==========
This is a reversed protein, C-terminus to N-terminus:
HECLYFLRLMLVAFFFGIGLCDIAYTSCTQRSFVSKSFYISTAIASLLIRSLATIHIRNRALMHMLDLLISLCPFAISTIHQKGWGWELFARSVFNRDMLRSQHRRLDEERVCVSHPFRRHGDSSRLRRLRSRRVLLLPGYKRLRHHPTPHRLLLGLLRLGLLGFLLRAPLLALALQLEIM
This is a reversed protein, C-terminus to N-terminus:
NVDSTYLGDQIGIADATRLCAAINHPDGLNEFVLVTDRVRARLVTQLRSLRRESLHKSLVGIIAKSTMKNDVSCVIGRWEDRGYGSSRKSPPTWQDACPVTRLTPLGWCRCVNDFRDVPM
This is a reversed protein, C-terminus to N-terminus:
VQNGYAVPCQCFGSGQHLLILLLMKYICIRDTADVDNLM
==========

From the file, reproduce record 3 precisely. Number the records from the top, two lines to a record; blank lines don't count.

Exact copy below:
This is a reversed protein, C-terminus to N-terminus:
VQNGYAVPCQCFGSGQHLLILLLMKYICIRDTADVDNLM